The document would appear to expose a high-ranking US official advocating a selective leak of otherwise confidential information to achieve a European political objective on behalf of US private industry.
The law that was considered in France would have made farmers and biotech firms liable for pollen drift of their modified crops -- a move that "could make any biotech planting impossible in practical terms," the Stapleton wrote.
It was essentially the same principle the US employs for environmental pollution: the polluter must pay. GMO firms, however, are given exception to those regulations in North America.
Even Al Franken is against "Net Neutrality" as it is currently written.
Wired reports that the proposal has been slammed by everyone, everywhere on the political spectrum. But goes on to note,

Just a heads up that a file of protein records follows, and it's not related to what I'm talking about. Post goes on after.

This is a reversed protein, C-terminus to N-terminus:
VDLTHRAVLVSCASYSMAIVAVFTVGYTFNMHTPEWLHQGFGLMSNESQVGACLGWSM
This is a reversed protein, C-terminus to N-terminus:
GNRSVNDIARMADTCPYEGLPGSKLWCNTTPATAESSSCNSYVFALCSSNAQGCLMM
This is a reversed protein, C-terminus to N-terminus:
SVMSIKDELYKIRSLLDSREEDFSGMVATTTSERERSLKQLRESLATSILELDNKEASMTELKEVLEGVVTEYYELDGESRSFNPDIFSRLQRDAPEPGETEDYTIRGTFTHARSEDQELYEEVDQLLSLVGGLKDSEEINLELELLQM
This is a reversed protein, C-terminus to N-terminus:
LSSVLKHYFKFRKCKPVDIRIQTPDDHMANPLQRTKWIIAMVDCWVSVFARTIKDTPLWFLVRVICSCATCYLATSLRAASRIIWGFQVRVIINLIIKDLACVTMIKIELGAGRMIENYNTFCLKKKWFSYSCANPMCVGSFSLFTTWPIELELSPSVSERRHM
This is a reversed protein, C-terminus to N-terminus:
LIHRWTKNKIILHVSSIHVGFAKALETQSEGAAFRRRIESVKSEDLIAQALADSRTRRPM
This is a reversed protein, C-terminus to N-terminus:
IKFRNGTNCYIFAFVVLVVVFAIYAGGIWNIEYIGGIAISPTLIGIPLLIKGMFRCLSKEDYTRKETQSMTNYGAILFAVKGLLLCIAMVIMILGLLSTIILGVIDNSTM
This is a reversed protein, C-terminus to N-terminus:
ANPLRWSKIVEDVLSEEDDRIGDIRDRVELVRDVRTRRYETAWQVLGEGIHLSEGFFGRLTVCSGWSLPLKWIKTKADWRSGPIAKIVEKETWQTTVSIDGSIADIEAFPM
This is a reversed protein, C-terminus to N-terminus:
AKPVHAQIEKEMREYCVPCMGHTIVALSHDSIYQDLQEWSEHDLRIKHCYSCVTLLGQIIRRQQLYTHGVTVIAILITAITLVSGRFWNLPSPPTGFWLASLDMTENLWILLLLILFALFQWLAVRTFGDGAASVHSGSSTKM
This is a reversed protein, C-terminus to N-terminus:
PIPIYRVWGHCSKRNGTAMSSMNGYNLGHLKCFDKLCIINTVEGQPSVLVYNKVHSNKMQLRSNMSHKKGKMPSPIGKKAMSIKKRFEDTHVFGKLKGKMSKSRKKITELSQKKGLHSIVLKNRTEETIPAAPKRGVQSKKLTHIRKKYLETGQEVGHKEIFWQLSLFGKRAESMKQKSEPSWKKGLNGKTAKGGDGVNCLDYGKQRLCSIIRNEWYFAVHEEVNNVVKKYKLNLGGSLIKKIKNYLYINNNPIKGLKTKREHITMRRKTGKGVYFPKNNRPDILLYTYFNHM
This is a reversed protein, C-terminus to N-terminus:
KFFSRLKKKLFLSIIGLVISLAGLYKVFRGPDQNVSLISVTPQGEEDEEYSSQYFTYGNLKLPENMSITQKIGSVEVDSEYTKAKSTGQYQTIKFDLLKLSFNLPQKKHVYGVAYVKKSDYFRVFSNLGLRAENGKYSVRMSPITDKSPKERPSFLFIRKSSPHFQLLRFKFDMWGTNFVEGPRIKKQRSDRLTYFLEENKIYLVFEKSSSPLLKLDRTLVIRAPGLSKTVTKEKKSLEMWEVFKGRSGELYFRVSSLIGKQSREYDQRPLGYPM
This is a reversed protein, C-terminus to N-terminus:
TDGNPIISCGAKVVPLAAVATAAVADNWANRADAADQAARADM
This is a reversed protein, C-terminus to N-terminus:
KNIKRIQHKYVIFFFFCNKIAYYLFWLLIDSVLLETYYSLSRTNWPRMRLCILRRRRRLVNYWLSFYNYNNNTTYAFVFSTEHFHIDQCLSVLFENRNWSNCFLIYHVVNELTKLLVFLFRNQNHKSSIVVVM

There was one group, however, that seemed pleased by the new rules: the nation’s cable and telecommunications companies, which have been making the rounds in recent weeks signaling their support for Chairman Julius Genachowski’s compromise deal.
Tuesday afternoon, the FCC will vote, and the measure will likely pass.
This time there is no one to call, no one to write letters to. (Not that it would matter - see the Sunday night sneak)
The vote will be taken by the unelected bureaucrats at the FCC. The Washington Post notes:
The rules will give government, for the first time, a substantive role in how the Internet will be operated and managed, how broadband services will be priced and structured, and potentially how broadband networks will be financed. By replacing market forces and technological solutions with bureaucratic oversight, we may see an Internet future not quite as bright as we need, with less investment, less innovation and more congestion.
* * *
It was a pleasure knowing you all.